Jones Town children benefit from peace-building camp
TWENTY CHILDREN from Jones Town Primary School participated in a peace-building camp, dubbed ‘Pathways to Peace: Children Leading the Way’, conducted by the Violence Prevention Alliance (VPA) and funded by the United States Agency for International Development (USAID), through its Positive Pathways Activity.
“It is always a challenge to implement a short intervention like this and hope to make a difference,” said VPA’s Executive Director, Dr Deanna Ashley.“We wanted to address the needs of the youngest children identified in USAID’s Positive Pathways Activity – the 10 to 12-year-olds – and hopefully plant a seed of hope and peace within them.”
The short camp conducted six sessions led by facilitators who have experience working with this age group, over a period of four weeks in August and September. They used the five Es (engage, explore, explain, elaborate and evaluate) and their activities included stories, discussions, games, and quizzes on topics such as bullying, being responsible, making peace, problem-solving, values and attitudes. The creative and expressive arts were central to the sessions, and so the children used art and craft to plot their personal career goals. They also explored feelings through role plays, which further helped them develop messages about promoting peace.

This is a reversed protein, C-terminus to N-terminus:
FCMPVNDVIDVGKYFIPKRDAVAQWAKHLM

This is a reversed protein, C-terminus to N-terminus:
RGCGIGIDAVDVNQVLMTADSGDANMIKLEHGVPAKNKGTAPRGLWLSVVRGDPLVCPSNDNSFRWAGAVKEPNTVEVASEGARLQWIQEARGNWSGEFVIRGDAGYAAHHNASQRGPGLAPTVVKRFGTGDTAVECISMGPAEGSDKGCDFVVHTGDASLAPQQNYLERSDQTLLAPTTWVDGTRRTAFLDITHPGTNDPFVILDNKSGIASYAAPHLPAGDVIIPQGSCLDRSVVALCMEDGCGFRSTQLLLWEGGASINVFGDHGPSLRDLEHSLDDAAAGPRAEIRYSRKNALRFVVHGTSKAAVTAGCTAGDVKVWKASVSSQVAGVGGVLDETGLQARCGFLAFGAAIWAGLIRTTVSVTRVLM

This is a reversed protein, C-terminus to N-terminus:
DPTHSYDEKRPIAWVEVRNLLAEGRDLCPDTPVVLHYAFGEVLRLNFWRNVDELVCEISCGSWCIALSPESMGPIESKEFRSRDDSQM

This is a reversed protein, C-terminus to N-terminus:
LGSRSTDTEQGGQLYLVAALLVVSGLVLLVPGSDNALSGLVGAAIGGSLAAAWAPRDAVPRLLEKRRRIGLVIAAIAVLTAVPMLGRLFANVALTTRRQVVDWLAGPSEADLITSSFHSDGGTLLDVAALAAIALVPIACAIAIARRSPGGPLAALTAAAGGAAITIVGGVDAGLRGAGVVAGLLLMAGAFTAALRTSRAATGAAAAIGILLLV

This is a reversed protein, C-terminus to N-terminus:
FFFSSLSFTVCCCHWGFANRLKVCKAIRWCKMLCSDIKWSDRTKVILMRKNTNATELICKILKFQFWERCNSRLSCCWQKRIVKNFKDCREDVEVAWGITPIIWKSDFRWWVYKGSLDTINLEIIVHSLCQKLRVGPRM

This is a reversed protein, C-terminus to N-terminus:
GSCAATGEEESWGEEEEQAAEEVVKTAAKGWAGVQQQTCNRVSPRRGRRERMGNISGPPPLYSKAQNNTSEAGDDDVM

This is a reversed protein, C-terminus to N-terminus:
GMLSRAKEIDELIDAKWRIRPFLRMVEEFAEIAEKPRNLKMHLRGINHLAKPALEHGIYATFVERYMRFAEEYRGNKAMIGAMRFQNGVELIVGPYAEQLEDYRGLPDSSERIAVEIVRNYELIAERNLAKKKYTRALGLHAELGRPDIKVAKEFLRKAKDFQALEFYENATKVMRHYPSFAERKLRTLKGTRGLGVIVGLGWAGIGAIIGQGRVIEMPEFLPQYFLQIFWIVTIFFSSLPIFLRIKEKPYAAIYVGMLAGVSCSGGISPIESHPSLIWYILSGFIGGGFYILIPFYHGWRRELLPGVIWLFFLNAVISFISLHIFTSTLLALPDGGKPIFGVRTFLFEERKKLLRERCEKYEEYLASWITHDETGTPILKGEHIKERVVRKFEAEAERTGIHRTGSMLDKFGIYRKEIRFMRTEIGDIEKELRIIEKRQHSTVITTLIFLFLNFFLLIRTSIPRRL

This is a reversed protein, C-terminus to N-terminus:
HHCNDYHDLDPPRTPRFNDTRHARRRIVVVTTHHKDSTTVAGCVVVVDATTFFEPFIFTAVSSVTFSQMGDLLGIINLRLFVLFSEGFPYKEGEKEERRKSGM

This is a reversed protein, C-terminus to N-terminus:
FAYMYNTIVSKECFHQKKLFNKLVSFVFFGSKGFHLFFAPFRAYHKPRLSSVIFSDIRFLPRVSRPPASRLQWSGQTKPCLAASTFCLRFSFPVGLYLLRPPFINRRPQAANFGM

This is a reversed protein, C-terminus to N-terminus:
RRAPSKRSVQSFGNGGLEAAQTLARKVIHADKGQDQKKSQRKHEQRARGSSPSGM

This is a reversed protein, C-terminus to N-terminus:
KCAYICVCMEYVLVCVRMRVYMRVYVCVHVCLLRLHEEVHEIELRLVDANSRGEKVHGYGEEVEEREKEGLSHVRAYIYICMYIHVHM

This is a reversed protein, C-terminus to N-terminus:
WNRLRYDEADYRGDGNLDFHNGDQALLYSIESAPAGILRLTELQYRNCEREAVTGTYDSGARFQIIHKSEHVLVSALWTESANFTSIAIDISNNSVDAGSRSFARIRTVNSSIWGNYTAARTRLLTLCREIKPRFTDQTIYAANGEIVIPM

The sessions culminated in the students participating in a short video, where they shared their fears as well as their messages of peace to their community and to Jamaica. They were coached by renowned dramatist and educator Owen ‘Blakka’ Ellis. Many of the children reported not feeling safe within their community, demonstrated through the use of the traditional Jamaican game, ‘Bull in the Pen’. Rooted in the subconscious need to break free from bondage, it related to the oppressive violence that characterises the children’s daily existence.
VPA, the Jones Town Primary School and sponsors USAID Positive Pathways hope that this nurturing will be possible and that over the next five years of their lives, these youngsters will be on the ‘pathway to peace’ that they started in 2021.
This initiative was one of the first activities conducted under the USAID Positive Pathways’ community peace-building grant.